Tag Archive: modern English

Now on academia.edu. Verb paradigms in Hittite infinitives present past imperative participles substantives

here (click on the image):

I have been learning Hittie for the past 5 months and I have fully mastered the language. Hittie is the first ever Indo-European language, from which Minoan Linear A, Mycenaean Linear B, ancient Greek, Latin and all modern Occidental languages are derived.

Here is list of Verb paradigms in Hittite infinitives present past imperative participles substantives:

Common verbs classified:	+ Linear A (LA=) + Linear B (LB=) + Greek (gr=) & Latin (la=) (where applicable) + English + français


es = to be = la = essere = to be = English = is = français = être/es/est LB = eesi = they are  gr = ei0mi
essa/issa = to realize, do 
tahr? to be able to 
tarna = to let, allow; to abandon; to leave; to forgive; to let, put (a spoon in a liquid) 
huinu = to cause
asas/ases = to sit  = English = sit = français = s'asseoir LA = ase/asi =  to sit, to settle, to put into
ki/kikki = to lie down gr = kei=mai
aniya = to act, create, work, achieve; ? to make grow (a plant) 
samn?i = to create, bring up, raise = English = to assemble = français = assembler

ad/ed = to eat + azzikk = to eat again + hassik/ispai = to eat until full = English = edible
eku = to drink	
akkusk = to drink a lot

life & death:

ak/ek/akkisk = to die 
armaniya/irmaliya = to fall ill = English = harm
dassanu = to make strong 
has = to open; to give birth (for a woman); to testify (for a man) 
huis/huisw?i = to live, to stay alive 
haddules = to recover
maliskunu = to weaken = English = malaise = français = mal, malade, malaise
ses/suppariya = to sleep, to fall asleep = English = supine 
teshaniya = to sleep, dream 


uh/usk//sakuwai = to see
usk = to see often
istamas = to hear = English = to listen gr = i3sthmi = to stand


dariyanu = to call 
halz?i = to call, name + halzessa = to call , to name; to read  = English = hail 
lamniya = to name; to call; to order; to assign, appoint
mem?i = to talk, say; to announce = la = memoria = memory English = memory = français = mémoire
talliya = to call, invite; to implore 
te/tar (2 infinitives) = to speak
tarsik = to talk again, proclaim 
tarsikk = to say/speak/talk several times
tekkus(sa)nu = to indicate; to show; to accuse = English = accuse = français = accuser gr = dei/knumi
tekuss?i = to appear, show  
s?kiya = to declare gr = fa/skw
tarkumm?i = to announce, report 
watarnah = to order; to entrust; to inculcate; to command, lead; to ask; to inform 
punus = to ask, to examine 
uesk = to implore = English = ask 
wek = to wish, ask, demand, claim = English = wish/ask LB = eukoto = he wishes
wewakk(iya) = to ask again LB = eukoto = he wishes


hatrai = to write = English = write LA = jatikutu = to write?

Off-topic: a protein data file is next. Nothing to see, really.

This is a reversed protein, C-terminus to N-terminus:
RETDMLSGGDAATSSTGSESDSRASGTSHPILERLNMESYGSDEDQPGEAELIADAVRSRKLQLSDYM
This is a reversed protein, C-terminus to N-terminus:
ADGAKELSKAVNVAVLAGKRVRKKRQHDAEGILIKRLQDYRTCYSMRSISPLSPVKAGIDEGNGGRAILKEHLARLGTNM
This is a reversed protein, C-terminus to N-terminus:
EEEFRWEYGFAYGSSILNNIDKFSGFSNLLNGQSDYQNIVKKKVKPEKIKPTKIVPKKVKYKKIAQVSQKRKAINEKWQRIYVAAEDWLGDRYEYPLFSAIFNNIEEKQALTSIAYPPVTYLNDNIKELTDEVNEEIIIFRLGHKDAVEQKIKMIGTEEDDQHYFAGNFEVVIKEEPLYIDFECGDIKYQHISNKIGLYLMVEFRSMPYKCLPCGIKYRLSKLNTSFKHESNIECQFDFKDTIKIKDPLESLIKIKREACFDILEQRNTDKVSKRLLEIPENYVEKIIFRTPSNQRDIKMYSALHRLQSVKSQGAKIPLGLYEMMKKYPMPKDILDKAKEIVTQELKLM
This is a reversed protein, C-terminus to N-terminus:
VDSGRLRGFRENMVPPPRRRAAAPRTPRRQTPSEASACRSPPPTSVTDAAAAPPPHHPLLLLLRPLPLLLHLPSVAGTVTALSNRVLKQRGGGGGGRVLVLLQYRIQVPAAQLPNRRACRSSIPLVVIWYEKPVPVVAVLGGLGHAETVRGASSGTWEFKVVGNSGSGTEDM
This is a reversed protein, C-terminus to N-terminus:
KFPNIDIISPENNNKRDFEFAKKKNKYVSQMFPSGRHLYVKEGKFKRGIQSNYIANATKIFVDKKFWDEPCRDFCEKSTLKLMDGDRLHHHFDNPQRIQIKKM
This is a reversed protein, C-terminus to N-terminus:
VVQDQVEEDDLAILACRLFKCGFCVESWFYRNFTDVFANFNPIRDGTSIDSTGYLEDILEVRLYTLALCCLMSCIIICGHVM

handai = to add = English = hand/handle 
kupawi/kappuwar = to count = English = cut = français = couper
sak/sek = to know = English = to seek
annanu= to teach, educate
ishiullah = to teach 
lazziya = to rectify, set straight LA = kireza?
siy?i = to open (by pushing), push; to stamp, flatten; ? to draw; ? to seal; to cover with a seal = English = to seal gr = shmai/nw = to signify, mark, seal


uwa = to come
?nna = to drive; to receive; to come, hurry
pai = to go gr = bai/nw = to go
arr?sa p?war = to go 
d?la/d?liya = to leave = English = dally
tiya = to move forward
watkunu = to drive away, to dismiss 
huwai(huya) = to run, to flee = English = flee = français = fuir 
pars = to run, to flee = français = partir = je pars 
piddai  = to run, hasten, flee + to pay = English = pittance LA = daipita =  to lay, put, sit, pay
as  = to stay, to come to stay
sakuwantariya = to stop, rest 
zenna/zinna = to end, finish; to settle, put an end to; to demolish 
husk = to wait
istand?i = to remain, stay; to hesitate, wait, tarry = English = stand gr = i3sthmi = to stand
ispart = to escape = la = evanescere = to disappear English = escape = français = disparaître
kark = to disappear 
sanna = to conceal, hide 
maus = to fall 
waktu = to jump
wahnu/weh = to turn
up = to rise (the sun) = English = up 


dai/te/ti/tai = to put
tittanu = to put, set. awan arha t. : to remove, withdraw
tittiya = to put, set out 
ep = to grab
iya = to do
hark(iya) = to hold, to have + to collapse LA = apieke LB = oka +  LB = ekee= to have + ekei = he has + ekonsi = they have
d? = to take; to take as possession; ? to take for oneself + to decide in favor of s.o. 
huitiya = to pull
hamenk= to attach, to link; to marry
tarm?i = to attach, fix 
karp = to lift
w?k = to bite, bite off = English = to whack
duwarn?i = to break 
parsiya = to break LA = parosu
la = to detach
mark = to cut, distribute = English = mark LA = makarite, almost definite!
tuhs/tuhhus  = to cut; to separate (a girl from her lover) 
mat/maz/mazas = to support = français = mettre
sarkuwai = to tighten
wesuriya = to squeeze
maninkuwah/maninkues = to shorten
wete= to build + wetenu = to have sth. built, reinforced, fortified  Linear B = wete = he works gr = e1rgon = work
sarlai = to raise = la = sublevare = to raise = français = soulever
taks/takkes/taggas = to gather; to implement, undertake; ? to found, buildLB = akere = to collect + LB = apeeke  = to let go gr = ta/cij = arranging, putting in place, order, arrangement etc.
zikk = to put several times
has/hes = to open
siy?i = to open (by pushing), push; to stamp, flatten; ? to draw; ? to seal; to cover with a seal =  la = consignare = to seal = English = to seal gr = shmai/nw = to signify, mark, seal
hatk = to close 
istap = to close; to block = la = subsistere = to stand = English = stop gr = i3sthmi = to stand
less?i = to pick up = français = laisser
karsanu = to omit 
kanes = to point out; to obtain, get; to find out, realize; to acknowledge, accept LB = dekasato = to be accepted
harp?i = to pile, to heap = English = heap